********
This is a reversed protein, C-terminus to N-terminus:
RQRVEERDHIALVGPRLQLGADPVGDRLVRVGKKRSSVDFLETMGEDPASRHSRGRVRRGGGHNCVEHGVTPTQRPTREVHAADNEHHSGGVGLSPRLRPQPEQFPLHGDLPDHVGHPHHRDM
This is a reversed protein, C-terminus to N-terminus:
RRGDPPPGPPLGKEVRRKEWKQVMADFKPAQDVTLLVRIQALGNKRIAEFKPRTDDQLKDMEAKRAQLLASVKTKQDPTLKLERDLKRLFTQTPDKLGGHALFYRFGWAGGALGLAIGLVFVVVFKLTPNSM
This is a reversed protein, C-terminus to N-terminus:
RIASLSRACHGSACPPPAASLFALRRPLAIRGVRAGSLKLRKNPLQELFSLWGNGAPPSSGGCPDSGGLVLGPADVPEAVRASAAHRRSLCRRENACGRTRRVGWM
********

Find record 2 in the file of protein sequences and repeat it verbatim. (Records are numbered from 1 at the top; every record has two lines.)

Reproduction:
This is a reversed protein, C-terminus to N-terminus:
RRGDPPPGPPLGKEVRRKEWKQVMADFKPAQDVTLLVRIQALGNKRIAEFKPRTDDQLKDMEAKRAQLLASVKTKQDPTLKLERDLKRLFTQTPDKLGGHALFYRFGWAGGALGLAIGLVFVVVFKLTPNSM